Interview: Filmmaker Slows Time to Capture Stunning Movements of Ballet Dancers

Photographer and filmmaker Niv Novak is passionate about dance. This love of movement shines through in the ultra-slow motion photography of ballet dancers that has been a hallmark of his work. Now, he's taken his art to a new level with Missed Nuance, a ballet art film that has been two years in the making.

Working with accomplished dancers from The Australian Ballet, Bolshoi Theatre, The Royal Ballet, Les Ballets de Monte-Carlo and Queensland Ballet, Novak captures their every movement in stunning detail. By slowing down time, Novak allows viewers to drink in the spectacle of dance; and to enhance the experience, he's coupled the dancers with incredible fashion. Costume designer Belinda Pieris has curated the dancers’ attire (each of them fashioned by Australian designers), which helps show the relationship between dance and fashion.

“Subtle gradations in movement, light skimming across a dancer’s physique, muscles activating, ligaments stretching, fabrics flickering, bending, and floating—countless moments of expression are missed–lost to speed,” declares Novak. “While photography reveals instants of such beauty, Missed Nuance captures all.”

Now available on iTunes, the hour-long 4K film is a masterful piece of artistry. Each dancer is lit to perfection, allowing viewers to focus on the power and grace of their movements.

We had a chance to speak with Novak about the creation of Missed Nuance and his hopes for the project. Read on for My Modern Met’s exclusive interview.

Ballet Dancer Jake Mangakahia by Niv Novak

Jake Mangakahia

What is it about dance that inspires you so much as a photographer?

The precision, athleticism, beauty, and the striving for higher ideals through ballet and dance is what inspires me.

How was Missed Nuance first conceived?

As a passionate photographer of dance, I realized that so much of the beauty is missed—lost to speed. I wanted to capture it all, lit as beautifully as a photograph.

Can you share a little bit about the process of creating ultra-slow motion photographs?

There are technical challenges for high-speed studio photography at 1,000 frames per second. One needs five times the light intensity when compared to shooting film/video at 24fps. Bright lights are traditionally very hot. New LED lights run cooler but are not bright enough.

Regular incandescent light bulbs also flicker (because the heating element cools and heats up by the factor of the 50Hz-60Hz refresh from the electric current). The trick for slow-motion capture is to find a light source where the flicker frequency is not lower than the refresh rate of the camera sensor. The data requirements are also significant. The camera records 11GB per second and so we would record 4-6TB on most days.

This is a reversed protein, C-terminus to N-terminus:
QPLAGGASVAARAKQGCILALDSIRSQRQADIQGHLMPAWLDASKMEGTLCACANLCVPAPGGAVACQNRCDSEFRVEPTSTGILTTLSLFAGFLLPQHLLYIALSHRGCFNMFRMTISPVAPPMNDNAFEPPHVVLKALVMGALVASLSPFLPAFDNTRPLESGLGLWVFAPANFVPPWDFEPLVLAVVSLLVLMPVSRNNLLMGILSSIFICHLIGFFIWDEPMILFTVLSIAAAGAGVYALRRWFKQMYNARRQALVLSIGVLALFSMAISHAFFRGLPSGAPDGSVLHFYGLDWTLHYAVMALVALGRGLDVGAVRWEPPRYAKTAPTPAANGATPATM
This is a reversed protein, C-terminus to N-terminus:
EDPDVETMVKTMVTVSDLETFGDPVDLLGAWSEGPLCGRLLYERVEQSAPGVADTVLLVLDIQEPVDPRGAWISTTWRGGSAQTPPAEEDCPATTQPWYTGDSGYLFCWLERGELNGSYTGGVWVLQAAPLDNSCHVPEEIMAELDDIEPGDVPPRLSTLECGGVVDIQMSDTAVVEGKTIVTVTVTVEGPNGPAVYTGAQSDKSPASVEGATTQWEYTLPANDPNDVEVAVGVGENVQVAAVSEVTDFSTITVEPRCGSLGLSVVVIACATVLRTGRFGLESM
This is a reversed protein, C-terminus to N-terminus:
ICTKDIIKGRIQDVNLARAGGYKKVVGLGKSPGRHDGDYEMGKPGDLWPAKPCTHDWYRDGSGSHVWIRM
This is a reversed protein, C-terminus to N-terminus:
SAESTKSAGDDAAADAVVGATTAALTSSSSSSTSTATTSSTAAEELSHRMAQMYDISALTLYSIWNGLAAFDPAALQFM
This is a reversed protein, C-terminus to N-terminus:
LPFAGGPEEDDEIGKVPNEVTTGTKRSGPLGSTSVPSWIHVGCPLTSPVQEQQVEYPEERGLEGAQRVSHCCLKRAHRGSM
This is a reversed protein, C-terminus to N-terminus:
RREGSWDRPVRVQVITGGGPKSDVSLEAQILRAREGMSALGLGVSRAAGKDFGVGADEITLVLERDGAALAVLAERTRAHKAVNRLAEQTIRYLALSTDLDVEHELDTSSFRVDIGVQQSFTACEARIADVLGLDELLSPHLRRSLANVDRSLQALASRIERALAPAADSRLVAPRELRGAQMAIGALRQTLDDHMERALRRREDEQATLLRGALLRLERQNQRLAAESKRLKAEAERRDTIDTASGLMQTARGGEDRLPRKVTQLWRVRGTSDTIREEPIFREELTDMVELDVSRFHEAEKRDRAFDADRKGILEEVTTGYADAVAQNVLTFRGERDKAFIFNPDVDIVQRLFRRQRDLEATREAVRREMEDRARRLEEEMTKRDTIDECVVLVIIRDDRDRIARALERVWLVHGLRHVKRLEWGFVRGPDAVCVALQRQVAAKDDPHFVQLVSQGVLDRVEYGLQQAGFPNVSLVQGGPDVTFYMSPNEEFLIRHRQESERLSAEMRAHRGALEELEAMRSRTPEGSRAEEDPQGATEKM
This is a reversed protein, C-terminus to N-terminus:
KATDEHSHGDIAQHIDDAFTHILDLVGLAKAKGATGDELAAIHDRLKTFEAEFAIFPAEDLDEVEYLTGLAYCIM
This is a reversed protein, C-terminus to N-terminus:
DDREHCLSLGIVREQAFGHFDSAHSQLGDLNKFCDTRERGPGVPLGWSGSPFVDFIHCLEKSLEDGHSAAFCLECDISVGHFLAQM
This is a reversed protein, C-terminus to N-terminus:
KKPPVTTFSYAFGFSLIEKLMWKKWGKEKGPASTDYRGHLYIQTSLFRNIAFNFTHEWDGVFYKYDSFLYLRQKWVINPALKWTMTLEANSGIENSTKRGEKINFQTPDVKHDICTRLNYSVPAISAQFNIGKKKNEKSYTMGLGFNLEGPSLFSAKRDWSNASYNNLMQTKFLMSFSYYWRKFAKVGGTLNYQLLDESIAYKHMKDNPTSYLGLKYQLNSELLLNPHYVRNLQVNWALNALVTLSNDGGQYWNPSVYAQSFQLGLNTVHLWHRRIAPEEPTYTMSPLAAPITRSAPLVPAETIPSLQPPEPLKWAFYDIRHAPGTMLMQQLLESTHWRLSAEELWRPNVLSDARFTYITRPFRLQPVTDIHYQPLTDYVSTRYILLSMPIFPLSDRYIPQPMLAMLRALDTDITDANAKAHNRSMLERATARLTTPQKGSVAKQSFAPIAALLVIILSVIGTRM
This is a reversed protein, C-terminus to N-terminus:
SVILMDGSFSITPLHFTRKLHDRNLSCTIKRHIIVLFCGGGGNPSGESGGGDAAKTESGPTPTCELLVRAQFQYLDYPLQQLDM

Dancer Zoe Cavedon in Ballet Film by Niv Nova

Zoe Cavedon

Why is this your preferred method for capturing dance?

The mesmerizing beauty of the instants when a dancer is in flight is wondrous. To see all the remarkable details up close requires us to slow time. One second of light through my lens becomes a 40-second film.

What inspired the integration of fashion into the piece?

The combination of dance with interesting fabrics/fashion and high-speed is absolutely spectacular! I could say more but it’s best to see examples.

How did you go about selecting the participating designers and what was their reaction to the project?

I teamed up with Belinda Pieris, a talented designer and former dancer who has a passion for movement in dance and fabric. We learned a lot about fabric dynamics—it’s a fascinating study. Belinda introduced leading Australian designers to the project.

Designer support and reactions to the work have been extremely positive. I hope to collaborate with talented designers worldwide for future projects.

Male Ballet Callum Linnane by Niv Novak

Callum Linnane

What was the most challenging part about creating the film over the past two years?

1. Lighting 2. Lighting 3. Lighting.

I was set on lighting dancers as beautifully as a photographer lights a portraiture subject. It took me 18 months to figure it out for high-speed photography.

What do you hope that people take away from Missed Nuance?

Literally, there is beauty in every other instant. Practice seeing it.

On a higher level—look at how remarkable we are (our species). Respect each other and get along.

Missed Nuance is a celebration of movement in dance and the human spirit.

What's next for both yourself and for the film?

The film is the result of a two-year exploration of imaging, movement, and time. I’m so excited to share the project and hope it can inspire.

Yuumi Yamada Dancing in Missed Nuance by Niv Novak

Yuumi Yamada

Missed Nuance, Niv Novak's stunning ballet art film, is now available on iTunes in 4K.

Niv Novak: Website | Facebook | Instagram | Vimeo | iTunes

My Modern Met granted permission to feature photos by Niv Novak.

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Jessica Stewart

Jessica Stewart is a Contributing Writer and Digital Media Specialist for My Modern Met, as well as a curator and art historian. Since 2020, she is also one of the co-hosts of the My Modern Met Top Artist Podcast. She earned her MA in Renaissance Studies from University College London and now lives in Rome, Italy. She cultivated expertise in street art which led to the purchase of her photographic archive by the Treccani Italian Encyclopedia in 2014. When she’s not spending time with her three dogs, she also manages the studio of a successful street artist. In 2013, she authored the book 'Street Art Stories Roma' and most recently contributed to 'Crossroads: A Glimpse Into the Life of Alice Pasquini'. You can follow her adventures online at @romephotoblog.
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